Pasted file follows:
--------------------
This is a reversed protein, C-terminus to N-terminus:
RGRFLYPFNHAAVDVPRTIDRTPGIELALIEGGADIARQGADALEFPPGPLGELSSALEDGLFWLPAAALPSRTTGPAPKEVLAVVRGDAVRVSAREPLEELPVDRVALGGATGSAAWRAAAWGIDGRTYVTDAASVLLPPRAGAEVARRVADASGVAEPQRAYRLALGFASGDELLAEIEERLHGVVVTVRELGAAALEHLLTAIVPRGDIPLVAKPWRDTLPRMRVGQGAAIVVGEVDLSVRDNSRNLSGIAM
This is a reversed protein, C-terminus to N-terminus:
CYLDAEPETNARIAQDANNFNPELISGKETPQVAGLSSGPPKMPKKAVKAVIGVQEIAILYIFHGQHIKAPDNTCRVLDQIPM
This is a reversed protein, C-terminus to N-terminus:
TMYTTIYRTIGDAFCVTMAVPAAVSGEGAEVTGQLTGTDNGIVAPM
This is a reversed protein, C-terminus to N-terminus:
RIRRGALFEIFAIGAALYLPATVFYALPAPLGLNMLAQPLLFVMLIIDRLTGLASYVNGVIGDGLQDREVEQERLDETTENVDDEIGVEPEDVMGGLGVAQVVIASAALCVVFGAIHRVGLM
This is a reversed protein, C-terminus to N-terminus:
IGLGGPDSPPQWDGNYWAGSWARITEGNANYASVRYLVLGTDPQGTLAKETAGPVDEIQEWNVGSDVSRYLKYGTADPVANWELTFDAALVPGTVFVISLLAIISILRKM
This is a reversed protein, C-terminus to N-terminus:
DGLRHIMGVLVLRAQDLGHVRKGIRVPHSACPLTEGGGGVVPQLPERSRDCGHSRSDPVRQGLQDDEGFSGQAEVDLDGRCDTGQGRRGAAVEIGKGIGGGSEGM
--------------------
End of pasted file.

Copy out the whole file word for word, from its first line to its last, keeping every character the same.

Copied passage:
This is a reversed protein, C-terminus to N-terminus:
RGRFLYPFNHAAVDVPRTIDRTPGIELALIEGGADIARQGADALEFPPGPLGELSSALEDGLFWLPAAALPSRTTGPAPKEVLAVVRGDAVRVSAREPLEELPVDRVALGGATGSAAWRAAAWGIDGRTYVTDAASVLLPPRAGAEVARRVADASGVAEPQRAYRLALGFASGDELLAEIEERLHGVVVTVRELGAAALEHLLTAIVPRGDIPLVAKPWRDTLPRMRVGQGAAIVVGEVDLSVRDNSRNLSGIAM
This is a reversed protein, C-terminus to N-terminus:
CYLDAEPETNARIAQDANNFNPELISGKETPQVAGLSSGPPKMPKKAVKAVIGVQEIAILYIFHGQHIKAPDNTCRVLDQIPM
This is a reversed protein, C-terminus to N-terminus:
TMYTTIYRTIGDAFCVTMAVPAAVSGEGAEVTGQLTGTDNGIVAPM
This is a reversed protein, C-terminus to N-terminus:
RIRRGALFEIFAIGAALYLPATVFYALPAPLGLNMLAQPLLFVMLIIDRLTGLASYVNGVIGDGLQDREVEQERLDETTENVDDEIGVEPEDVMGGLGVAQVVIASAALCVVFGAIHRVGLM
This is a reversed protein, C-terminus to N-terminus:
IGLGGPDSPPQWDGNYWAGSWARITEGNANYASVRYLVLGTDPQGTLAKETAGPVDEIQEWNVGSDVSRYLKYGTADPVANWELTFDAALVPGTVFVISLLAIISILRKM
This is a reversed protein, C-terminus to N-terminus:
DGLRHIMGVLVLRAQDLGHVRKGIRVPHSACPLTEGGGGVVPQLPERSRDCGHSRSDPVRQGLQDDEGFSGQAEVDLDGRCDTGQGRRGAAVEIGKGIGGGSEGM